Home / Component / Cases / Fractal Design Define 7 Compact Case Review

Fractal Design Define 7 Compact Case Review

For our review today, we have a sample of the black with light tint tempered glass version of the Fractal Design Define 7 Compact. Since only the side panel opacity and material is the only difference between models, the content of this review should apply to all versions available.

The front panel of the 7 Compact features the traditional understated design that has become a trademark of the Define series. Unlike the 7 and 7 XL that have a hinged door front panel, the Compact is fixed since there is no access to a 5.25-inch bay required.  The panel has a brushed aluminium fasica with side air vents and a small Fractal logo embossed into the bottom left corner.

Fractal ships the case with a solid top panel fitted. There is an alternative airflow panel inside the accessories box equipped with a large vented section that would be recommended to use when running top-mounted fans or a radiator. Switching between the two panels should be simple since the 7 Compact has a tool-free panel design.

Placed towards the very front of the top panel for convenience is the front I/O. this consists of a large power button in the centre and a reset button to the far left. Connectivity options of the 7 Compact front I/O are impressive of a case in this price range, with two USB 2.0 ports, two USB 3.0 ports, a USB Type-C port as well as 3.5mm audio jacks to connect a microphone and headphones.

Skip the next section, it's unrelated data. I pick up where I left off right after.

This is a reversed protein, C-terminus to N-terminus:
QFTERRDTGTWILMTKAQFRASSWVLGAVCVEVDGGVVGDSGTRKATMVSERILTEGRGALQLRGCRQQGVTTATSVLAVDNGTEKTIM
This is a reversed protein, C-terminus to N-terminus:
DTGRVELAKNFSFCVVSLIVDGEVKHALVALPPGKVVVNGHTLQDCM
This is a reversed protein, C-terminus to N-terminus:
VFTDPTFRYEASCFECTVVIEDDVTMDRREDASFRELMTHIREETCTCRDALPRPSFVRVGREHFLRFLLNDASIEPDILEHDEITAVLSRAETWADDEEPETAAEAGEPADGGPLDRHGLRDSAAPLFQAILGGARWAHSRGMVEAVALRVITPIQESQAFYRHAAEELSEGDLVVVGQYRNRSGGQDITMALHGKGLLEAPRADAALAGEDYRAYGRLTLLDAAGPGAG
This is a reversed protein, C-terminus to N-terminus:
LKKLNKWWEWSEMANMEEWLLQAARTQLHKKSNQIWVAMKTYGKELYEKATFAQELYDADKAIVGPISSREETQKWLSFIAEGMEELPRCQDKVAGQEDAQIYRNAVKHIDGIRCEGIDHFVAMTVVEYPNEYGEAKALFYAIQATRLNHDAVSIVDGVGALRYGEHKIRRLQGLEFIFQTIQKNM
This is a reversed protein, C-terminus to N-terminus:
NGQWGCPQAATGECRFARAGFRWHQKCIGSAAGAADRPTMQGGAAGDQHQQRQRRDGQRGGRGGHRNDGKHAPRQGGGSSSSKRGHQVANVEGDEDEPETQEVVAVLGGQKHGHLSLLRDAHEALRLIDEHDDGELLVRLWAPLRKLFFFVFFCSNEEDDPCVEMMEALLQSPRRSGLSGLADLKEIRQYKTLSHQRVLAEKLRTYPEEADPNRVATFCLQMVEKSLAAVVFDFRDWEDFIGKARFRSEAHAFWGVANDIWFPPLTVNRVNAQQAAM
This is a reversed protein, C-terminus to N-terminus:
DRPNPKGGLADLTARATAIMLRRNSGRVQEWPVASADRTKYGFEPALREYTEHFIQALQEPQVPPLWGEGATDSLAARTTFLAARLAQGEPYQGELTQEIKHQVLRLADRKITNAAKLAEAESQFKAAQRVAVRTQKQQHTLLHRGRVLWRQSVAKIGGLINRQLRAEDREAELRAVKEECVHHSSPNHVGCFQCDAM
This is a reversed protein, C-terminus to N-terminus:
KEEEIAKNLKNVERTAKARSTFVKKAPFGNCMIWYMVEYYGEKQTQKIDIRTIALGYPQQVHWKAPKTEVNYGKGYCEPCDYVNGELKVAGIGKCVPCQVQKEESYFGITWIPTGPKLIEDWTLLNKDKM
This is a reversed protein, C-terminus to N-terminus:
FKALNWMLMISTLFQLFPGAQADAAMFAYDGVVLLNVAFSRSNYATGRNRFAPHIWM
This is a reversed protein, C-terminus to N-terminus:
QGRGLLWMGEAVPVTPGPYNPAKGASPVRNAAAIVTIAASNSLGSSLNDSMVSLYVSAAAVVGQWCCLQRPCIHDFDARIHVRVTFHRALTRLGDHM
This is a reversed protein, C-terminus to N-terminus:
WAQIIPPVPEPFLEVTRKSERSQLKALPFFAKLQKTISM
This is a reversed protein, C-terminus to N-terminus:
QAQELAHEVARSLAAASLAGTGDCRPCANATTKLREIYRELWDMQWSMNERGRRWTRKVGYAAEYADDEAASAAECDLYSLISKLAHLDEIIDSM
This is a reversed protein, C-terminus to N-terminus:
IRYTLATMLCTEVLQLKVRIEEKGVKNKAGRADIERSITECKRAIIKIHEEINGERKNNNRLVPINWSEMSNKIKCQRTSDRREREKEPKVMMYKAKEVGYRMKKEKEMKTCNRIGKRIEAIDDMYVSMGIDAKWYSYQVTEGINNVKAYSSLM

The light tint of the left hand tempered lass panel is very light and offers an unrestricted view of the case internals. The bottom and top of the glass feature black borders that cover up the internal metal strengthening and at the rear, towards the top is a small tab used to release the panel from the chassis frame.

Even though this is a very compact mid-tower chassis and not much larger than some micro-ATX cases, the rear panel is outfitted with seven PCIe expansion slots with a vent section to the right. There is a 120mm fan vent and at the bottom is a removable power supply bracket for inserting the PSU from the rear.

At the right-hand side of the case is a traditional solid steel panel. Just like the tempered glass panel, the right-hand steel side panel has tool-free removal with the same top tab to assist with releasing the panel from its clips.

On the base of the case are four rubberised feet that raise the case up approximately 25mm. There is also a large dust filter that covers the whole underside. The filter slides out from the front and uncovers a large vented section the spans the power supply and a section where a 120mm fon or radiator can be fitted by removing the HDD cage.

Become a Patron!

Check Also

SilverStone Alta G1M – mATX Gets Serious

Leo takes a look at this new and rather different chassis from Silverstone. Its a good one.